Son buried by municipality without family’s knowledge
Family intends to exhume the body and sue the state
- DNA tests were taken from a decomposed body believed to belong to a missing Bloemfontein man.
- After three years, the test results have not been obtained.
- In the meantime, the state mortuary passed the body on to the municipality for a pauper’s burial, without telling the family.
- None of the state institutions involved have taken responsibility.
The parents of a 21-year-old Bloemfontein man who was buried by the state without their consent are demanding their son’s body be exhumed immediately.
Moses and Kehiloe Phike told GroundUp that their son, Msindisi, was reported missing at the Mangaung police station on 27 April 2020, during the hard lockdown. Their son’s decomposed body was found three weeks later at a storage warehouse on the edge of Bloemfontein.
Police opened a culpable homicide docket which was sent to a state prosecutor to review. Between 22 and 25 May 2020, the family were contacted by the police and told the body they found matched their son’s description.
Msindisi’s sister Bulelwa Phike, said their three cousins went to the state mortuary and could only identify the decomposed body by his clothes.
The family then requested a DNA test. “In August 2020, the investigating officer informed us that the DNA results got lost. Another one had to be taken, and my mother complied.”
Bulelwa said after not hearing anything about her brother’s case for a while, her father and fiancée went to the Bainsvlei Police Station in December 2021 to ask about the DNA results. “The officer in charge at the time called the SAPS lab in Pretoria to inquire. It was only then that we received the positive results via WhatsApp messenger.”
However, while trying to make plans for Msindisi’s funeral, the family discovered he had already been buried by the state. “While still waiting for the DNA results, my brother’s body was buried without our knowledge by the state mortuary in January 2021. There was no communication from the police,” said Bulelwa.
“We have been sent from pillar-to-post, asking how to have my brother exhumed,” said Bulelwa, adding that the police never updated them on whether the investigation was still ongoing.
Msindisi’s father Moses Phike said they want the state to pay for exhuming their son’s body so they can find out what really happened to him. “We still want to know what the cause of his death was. We need help to exhume our son so we can give him a proper dignified funeral and do our rituals,” he said.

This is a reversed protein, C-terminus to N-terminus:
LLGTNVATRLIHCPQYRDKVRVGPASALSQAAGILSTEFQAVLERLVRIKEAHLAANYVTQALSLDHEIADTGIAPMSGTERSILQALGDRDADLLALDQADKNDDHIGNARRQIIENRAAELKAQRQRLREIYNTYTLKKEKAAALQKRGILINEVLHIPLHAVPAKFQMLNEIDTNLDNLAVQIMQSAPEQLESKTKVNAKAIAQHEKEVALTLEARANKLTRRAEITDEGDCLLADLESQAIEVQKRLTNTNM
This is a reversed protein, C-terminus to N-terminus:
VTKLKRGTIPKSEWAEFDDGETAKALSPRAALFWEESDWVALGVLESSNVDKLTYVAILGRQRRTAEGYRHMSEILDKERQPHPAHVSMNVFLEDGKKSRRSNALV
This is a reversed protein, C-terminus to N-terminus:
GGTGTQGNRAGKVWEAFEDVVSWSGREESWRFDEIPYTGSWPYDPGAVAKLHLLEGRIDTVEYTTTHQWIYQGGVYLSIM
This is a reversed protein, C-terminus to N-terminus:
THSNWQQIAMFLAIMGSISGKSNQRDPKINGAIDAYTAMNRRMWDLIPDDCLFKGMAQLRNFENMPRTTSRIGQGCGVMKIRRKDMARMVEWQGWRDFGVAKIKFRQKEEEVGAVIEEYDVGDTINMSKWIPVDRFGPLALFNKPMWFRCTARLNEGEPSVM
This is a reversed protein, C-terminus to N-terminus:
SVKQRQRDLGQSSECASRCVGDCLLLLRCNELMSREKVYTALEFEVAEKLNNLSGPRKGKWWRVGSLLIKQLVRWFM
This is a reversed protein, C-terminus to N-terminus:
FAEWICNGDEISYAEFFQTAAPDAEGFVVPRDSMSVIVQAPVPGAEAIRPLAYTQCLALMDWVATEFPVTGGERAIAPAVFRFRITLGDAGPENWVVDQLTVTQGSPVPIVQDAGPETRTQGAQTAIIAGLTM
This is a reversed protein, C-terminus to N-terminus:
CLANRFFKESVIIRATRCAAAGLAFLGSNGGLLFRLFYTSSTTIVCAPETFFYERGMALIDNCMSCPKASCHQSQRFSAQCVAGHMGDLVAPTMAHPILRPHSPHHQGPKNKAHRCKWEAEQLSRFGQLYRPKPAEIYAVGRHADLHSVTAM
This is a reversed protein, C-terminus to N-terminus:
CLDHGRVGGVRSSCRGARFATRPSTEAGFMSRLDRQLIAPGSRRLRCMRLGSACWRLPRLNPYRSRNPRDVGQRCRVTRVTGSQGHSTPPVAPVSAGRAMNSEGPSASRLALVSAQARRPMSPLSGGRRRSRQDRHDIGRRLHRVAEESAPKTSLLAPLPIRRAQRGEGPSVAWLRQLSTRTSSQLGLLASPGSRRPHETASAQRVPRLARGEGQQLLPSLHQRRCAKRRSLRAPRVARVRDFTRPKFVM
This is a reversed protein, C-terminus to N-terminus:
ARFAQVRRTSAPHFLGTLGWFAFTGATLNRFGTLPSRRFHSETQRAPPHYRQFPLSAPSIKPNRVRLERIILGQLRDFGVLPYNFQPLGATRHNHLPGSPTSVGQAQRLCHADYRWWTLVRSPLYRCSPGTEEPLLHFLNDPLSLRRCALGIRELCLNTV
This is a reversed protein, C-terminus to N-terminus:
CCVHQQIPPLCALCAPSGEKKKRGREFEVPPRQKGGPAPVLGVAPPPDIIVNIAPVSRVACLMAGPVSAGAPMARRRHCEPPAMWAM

In response to our questions, police spokesperson Thabo Covane confirmed the police had opened a case of culpable homicide. He said the matter was presented to the state prosecutor who determined there was insufficient evidence.
“The case is now being taken to Inquest Court where it will then be decided whether it will be further investigated or not.” Covane said the investigating officer had been informing Bulelwa’s fiancée Nduduzo Zwane, whom they believed was representing the family. But Zwane denied he had been informed. Covane did not respond to further questions about the case.
Provincial NPA spokesperson Phaladi Shuping said the inquest court would seek more information on how Msindisi had died in order to make a decision on further investigation.
Meanwhile, Msindisi’s mother, Kehiloe, said grieving for her son has been difficult because there are still so many unanswered questions about his death. She said they want to take legal action against the state for wrongfully burying their son.
She described Msindisi as a young man who loved drawing, painting, and composing music, particularly on the guitar and keyboard.
“We are always looking at his drawings and the songs he wrote, which are some of the memories he left to us. I am still heartbroken,” said Kehiloe.
Ratlou Funeral Parlor, appointed to bury Msindisi, said they only knew that they buried an unknown body.
Funeral parlor manager Khuduga Meje said they used to be appointed by the Mangaung Metro Municipality to bury unknown bodies.
“We only knew that we were burying an unknown body because the government mortuary orders the municipality whenever there is an unknown body to be buried.
“The municipality is the one that pays for paupers’ burials,” said Meje.
He said if they had known there were DNA results outstanding, they would not have buried the body.
Provincial Health Department spokesperson Mondli Mvambi said an unknown body was brought to the government mortuary by the police, with death being due to unnatural causes.
“The policy of the government mortuary is to keep the body for 30 days and if the body is not claimed during that period then a pauper’s burial is arranged through the municipality. The other bodies which the police still have work to do on are kept longer, in line with the requirements of the police,” Mvambi said.
He said the family may request the Mangaung municipality to exhume the body.
“Our department had no hand in any purported burial of the body without consent of the family.
“The claim that the body was buried by the government mortuary whilst the family was awaiting the results of the DNA are not accurate and should not be associated with the acts of the department,” said Mvambi.
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